Both commercial and privately owned vans will use the modular, scalable electric architecture—including a new mid-size luxury variant coming to America.
- Mercedes-Benz's VAN.EA platform will underpin all newly developed commercial and privately owned vans starting in 2026.
- The electric architecture is modular and scalable, allowing front- or all-wheel drive as well as different battery capacities and wheelbases.
- An unnamed mid-size luxury van based on the VAN.EA platform is also destined for the U.S. market.
Big changes are coming to Mercedes-Benz's family of commercial and privately owned vans. Starting in 2026, the company has announced that all newly developed models will be built on a modular, scalable electric architecture called VAN.EA.
While Mercedes says there will still be a clear distinction between future vans that are designed for commercial use and those that are designed for personal use, all of them will use the singular VAN.EA platform that can be configured in myriad ways (as seen below). Previously, this wasn't possible with the mid-size Metris and larger Sprinter vans.
All future electric Mercedes vans using VAN.EA will feature a standardized front module with an electric motor powering the front wheels. A center module can be stretched to accommodate different battery sizes and wheelbase lengths. A rear module can be configured with or without an electric motor feeding the rear axle, depending on whether the van has front- or all-wheel drive.
Mercedes says it has already seen significant growth in the U.S. market, claiming its market share has jumped from 8 percent in 2018 to 16 percent in 2022. The company expects to build on that with VAN.EA, not only with its upcoming commercial variants, but also with a new mid-size luxury van that's coming to America.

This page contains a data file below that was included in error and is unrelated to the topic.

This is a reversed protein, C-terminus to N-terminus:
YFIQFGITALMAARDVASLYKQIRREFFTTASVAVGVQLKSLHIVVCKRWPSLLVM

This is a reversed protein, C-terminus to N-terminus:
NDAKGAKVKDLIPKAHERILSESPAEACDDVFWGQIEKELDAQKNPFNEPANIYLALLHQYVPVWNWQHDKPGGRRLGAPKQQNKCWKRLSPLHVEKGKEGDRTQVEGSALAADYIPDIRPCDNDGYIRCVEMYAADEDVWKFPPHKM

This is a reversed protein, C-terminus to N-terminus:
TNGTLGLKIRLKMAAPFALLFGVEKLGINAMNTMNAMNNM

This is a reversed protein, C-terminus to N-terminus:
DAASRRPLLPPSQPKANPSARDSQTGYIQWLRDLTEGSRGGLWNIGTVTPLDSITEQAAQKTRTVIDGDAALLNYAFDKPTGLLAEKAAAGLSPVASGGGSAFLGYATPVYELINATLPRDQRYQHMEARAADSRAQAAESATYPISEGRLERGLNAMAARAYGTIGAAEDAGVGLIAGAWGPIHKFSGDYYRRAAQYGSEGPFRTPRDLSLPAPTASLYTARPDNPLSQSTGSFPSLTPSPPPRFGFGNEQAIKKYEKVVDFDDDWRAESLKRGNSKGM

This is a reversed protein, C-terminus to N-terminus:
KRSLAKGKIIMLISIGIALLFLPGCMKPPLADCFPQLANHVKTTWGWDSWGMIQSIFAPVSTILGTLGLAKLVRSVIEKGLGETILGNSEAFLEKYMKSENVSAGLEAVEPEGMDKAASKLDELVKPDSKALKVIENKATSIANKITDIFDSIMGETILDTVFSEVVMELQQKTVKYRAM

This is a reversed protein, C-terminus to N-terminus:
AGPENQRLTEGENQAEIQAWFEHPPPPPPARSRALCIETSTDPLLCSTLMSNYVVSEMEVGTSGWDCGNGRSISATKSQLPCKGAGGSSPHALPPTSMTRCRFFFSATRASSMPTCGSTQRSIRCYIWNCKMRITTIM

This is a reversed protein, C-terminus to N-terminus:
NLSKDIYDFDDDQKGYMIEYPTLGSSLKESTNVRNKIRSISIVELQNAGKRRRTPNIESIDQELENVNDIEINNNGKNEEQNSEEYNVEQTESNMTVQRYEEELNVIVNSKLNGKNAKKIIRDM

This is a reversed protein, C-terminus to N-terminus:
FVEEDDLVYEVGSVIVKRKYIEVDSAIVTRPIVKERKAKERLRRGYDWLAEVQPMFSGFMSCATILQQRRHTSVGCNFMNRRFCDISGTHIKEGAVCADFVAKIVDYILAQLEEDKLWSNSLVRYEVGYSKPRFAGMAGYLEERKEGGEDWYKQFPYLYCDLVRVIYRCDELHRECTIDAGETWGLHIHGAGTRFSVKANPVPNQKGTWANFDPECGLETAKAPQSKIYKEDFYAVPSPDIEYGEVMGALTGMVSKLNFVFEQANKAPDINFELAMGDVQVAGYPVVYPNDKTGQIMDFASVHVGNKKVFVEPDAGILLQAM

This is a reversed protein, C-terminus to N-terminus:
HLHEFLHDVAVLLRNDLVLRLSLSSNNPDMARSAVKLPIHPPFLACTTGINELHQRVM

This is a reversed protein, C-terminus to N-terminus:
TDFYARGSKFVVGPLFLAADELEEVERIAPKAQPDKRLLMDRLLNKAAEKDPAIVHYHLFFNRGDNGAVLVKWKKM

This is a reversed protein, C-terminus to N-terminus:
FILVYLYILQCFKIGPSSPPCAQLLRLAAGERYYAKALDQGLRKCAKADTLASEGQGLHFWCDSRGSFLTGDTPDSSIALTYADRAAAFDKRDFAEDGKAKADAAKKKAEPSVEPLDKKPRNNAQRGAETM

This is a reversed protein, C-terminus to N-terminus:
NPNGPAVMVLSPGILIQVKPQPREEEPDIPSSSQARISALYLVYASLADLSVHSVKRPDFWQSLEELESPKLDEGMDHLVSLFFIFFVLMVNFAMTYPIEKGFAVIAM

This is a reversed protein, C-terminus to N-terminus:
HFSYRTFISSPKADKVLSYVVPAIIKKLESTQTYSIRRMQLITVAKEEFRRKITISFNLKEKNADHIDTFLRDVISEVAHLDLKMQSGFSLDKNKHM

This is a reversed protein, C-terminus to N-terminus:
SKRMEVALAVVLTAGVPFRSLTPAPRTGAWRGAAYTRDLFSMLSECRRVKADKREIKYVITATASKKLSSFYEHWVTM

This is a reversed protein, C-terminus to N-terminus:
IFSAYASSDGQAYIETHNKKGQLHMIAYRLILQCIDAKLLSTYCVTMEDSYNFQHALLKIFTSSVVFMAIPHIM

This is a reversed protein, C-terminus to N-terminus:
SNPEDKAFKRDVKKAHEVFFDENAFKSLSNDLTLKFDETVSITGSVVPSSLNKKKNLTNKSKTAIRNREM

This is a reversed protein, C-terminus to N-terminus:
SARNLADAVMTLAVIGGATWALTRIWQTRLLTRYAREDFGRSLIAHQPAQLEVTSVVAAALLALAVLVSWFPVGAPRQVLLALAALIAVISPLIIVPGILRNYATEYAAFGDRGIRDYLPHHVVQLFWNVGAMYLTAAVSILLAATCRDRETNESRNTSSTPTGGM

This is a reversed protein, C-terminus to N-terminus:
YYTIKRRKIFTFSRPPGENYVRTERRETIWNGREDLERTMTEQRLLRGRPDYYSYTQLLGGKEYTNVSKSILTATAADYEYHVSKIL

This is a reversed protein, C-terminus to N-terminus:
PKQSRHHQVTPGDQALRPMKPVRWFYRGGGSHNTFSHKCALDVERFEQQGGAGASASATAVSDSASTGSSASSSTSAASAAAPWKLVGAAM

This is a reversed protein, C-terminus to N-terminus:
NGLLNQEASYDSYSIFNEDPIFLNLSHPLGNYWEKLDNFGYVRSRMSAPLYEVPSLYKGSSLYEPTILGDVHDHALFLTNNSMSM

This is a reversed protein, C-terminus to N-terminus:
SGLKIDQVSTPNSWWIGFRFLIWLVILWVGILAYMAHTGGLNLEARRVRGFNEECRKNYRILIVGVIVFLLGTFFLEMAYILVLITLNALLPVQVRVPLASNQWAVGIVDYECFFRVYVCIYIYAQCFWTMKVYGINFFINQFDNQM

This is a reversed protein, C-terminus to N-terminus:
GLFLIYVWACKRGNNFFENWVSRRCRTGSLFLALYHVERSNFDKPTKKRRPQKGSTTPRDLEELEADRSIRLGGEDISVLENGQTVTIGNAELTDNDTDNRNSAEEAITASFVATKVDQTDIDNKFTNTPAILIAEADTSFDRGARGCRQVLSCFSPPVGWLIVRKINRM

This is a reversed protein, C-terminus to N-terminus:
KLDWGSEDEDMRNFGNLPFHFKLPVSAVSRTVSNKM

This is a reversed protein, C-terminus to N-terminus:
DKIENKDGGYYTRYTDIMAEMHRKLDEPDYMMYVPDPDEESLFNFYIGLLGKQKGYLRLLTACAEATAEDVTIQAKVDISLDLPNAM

This new van doesn't yet have an official name, but Mathias Geisen, head of Mercedes-Benz Vans, says it won't use the Metris nameplate. Instead, it'll look entirely different and will be one of the first to launch when the new vans start reaching our shores sometime in 2026. Mercedes also says it'll introduce a new line of camper vans based on the VAN.EA platform.
In conjunction with the VAN.EA platform, the company is developing a new operating system called MB.OS. Along with allowing faster over-the-air (OTA) software updates, the system is expected to allow greater access to digital services and a wider variety of third-party apps. Mercedes is also working to expand its automated-driving technology, starting with SAE Level 2. By the end of the decade, automation is expected to reach Level 3 for privately owned models and Level 4 for commercial vans.
What About ICE Vans?
Mercedes hasn't released any specific details about VAN.EA powertrain output, available battery capacities, or range estimates. However, the 2024 Mercedes-Benz eSprinter—which isn't based on the VAN.EA platform but is slated to go on sale in the U.S. later this year—is claimed to have traveled 275 miles from Las Vegas, Nevada, to Long Beach, California, on a single charge. That distance was reached while using a 113.0-kWh battery pack.
Although the new eSprinter will eventually be replaced by a VAN.EA version, Mercedes says that its existing vans with an internal-combustion engine will remain on sale throughout the decade. As long as there is demand or them, there's no end date.